Unlike other financial regulators (such as the SEC or the FCA), the German Financial Regulator BaFin (Bundesanstalt für Finanzdienstleistungsaufsicht) has not specifically addressed regulatory requirements for ICOs. However BaFin has assessed questions related to the regulatory classification of virtual currencies, generally, on various occasions and has published a number of articles on its website. As a general matter the use of the virtual currency is not subject to an authorization requirement in and of itself because it is simply a form of technology. However, according to BaFin, depending on the business model or business activities associated with the use of blockchain technology, an authorization may be required.
With regard to virtual currencies, BaFin has classified bitcoins as being “units of accounts” (Rechnungseinheiten), similar to IMF special drawing rights, and hence as “financial instruments” and has stated that this classification applies to all virtual currencies. The fact that virtual currencies are created through a decentralized open source technology, and no central issuer exists, is not relevant in this respect. By contrast, bitcoins are not legal tender and therefore are not currencies, foreign notes or coins.
The situation is different for digital means of payment which are backed by a central entity that issues and manages the units. Such companies usually carry out e-money business pursuant the German payment services supervisory act. Operators of platforms that act as “currency exchanges” offering to exchange legal tenders (“fiat currency”) against virtual (crypto) currencies (or such currencies against legal tenders), depending on the respective business model, carry out financial services or banking business. And, if such platform operators also target German customers, they will require a financial services or banking license. BaFin recently issued a cease and desist order against a Spanish entity that operated a trading platform where bitcoins and other instruments were traded. Since the operator of the platform purchased and sold the bitcoins in its own name but for the account of customers, the service qualified as a financial commission business which is considered a banking business and which was subject to an authorization by BaFin.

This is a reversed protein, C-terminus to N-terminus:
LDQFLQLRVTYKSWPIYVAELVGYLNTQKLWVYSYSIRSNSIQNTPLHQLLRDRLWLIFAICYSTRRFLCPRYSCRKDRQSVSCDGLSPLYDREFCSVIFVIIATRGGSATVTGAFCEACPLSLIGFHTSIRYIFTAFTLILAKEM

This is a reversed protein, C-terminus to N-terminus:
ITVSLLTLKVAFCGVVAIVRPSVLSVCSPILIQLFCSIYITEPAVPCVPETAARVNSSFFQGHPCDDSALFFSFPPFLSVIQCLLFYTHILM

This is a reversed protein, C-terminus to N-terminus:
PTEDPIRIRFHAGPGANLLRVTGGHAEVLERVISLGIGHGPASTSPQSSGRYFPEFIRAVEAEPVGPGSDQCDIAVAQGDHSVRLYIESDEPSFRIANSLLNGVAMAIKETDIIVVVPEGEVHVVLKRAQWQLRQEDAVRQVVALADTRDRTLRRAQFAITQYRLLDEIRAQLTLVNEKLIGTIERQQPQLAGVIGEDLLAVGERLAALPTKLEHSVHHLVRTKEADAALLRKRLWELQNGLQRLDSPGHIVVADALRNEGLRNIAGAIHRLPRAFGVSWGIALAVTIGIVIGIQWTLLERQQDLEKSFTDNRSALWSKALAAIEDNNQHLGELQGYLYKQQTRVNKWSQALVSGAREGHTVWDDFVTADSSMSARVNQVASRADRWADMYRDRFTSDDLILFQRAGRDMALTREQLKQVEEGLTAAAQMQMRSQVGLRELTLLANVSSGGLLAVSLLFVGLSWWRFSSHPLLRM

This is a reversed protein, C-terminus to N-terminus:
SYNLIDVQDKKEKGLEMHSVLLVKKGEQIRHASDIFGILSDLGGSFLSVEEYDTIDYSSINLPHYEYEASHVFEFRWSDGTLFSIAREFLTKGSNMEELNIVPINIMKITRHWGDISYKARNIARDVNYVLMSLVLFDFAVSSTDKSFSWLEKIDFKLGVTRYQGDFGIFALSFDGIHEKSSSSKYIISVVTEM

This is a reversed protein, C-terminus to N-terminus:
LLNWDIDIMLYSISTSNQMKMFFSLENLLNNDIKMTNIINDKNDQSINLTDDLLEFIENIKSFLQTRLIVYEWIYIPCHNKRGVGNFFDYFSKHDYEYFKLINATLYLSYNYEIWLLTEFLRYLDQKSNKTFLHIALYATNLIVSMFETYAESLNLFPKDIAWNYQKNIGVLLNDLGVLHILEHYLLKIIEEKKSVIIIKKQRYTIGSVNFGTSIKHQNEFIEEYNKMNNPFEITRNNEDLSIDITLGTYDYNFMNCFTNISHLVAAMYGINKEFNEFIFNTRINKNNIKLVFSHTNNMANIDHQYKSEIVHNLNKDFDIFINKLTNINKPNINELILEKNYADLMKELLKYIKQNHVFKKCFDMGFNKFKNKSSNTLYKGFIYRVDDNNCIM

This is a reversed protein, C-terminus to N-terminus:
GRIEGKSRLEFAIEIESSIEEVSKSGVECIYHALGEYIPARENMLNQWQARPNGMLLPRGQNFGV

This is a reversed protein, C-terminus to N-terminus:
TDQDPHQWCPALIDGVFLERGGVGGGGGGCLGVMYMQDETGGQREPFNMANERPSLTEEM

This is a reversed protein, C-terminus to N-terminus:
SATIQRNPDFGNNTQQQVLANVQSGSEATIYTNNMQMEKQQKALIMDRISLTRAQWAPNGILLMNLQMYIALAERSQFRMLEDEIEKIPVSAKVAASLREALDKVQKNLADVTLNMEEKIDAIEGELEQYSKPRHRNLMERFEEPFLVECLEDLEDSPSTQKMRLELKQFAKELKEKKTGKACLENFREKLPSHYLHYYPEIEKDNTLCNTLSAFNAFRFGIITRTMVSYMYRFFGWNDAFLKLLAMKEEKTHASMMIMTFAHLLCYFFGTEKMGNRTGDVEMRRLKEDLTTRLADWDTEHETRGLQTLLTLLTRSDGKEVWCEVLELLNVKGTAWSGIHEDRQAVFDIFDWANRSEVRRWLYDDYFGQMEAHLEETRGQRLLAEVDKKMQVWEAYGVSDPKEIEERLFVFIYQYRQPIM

As noted above, there is no guidance from BaFin related to ICOs, However based on BaFin’s general interpretation and regulatory classification of bitcoins and of the blockchain technology, and depending on the characteristics of the tokens issued under an ICO, the offering could be subject to an authorization under the German banking act, the securities trading act, the investment code, the securities prospectus act or the payment services supervisory act. If, however, as with some recent ICOs, no freely transferable instruments are issued to investors, but only notional “tokens” are recorded in a blockchain ledger (and which do not create or represent rights in a company or in another financial instrument), no securities prospectus should be required if such ICO is targeting German investors. Furthermore, German product intervention rules may be applied by BaFin (e.g., in the interest of investor protection concerns to ban or restrict the offering of such investments). In any event, the use of the blockchain technology and the specific business model or offering would need to be assessed against the applicable German regulatory framework. Also, the German tax treatment of transactions within a blockchain ledger is still evolving.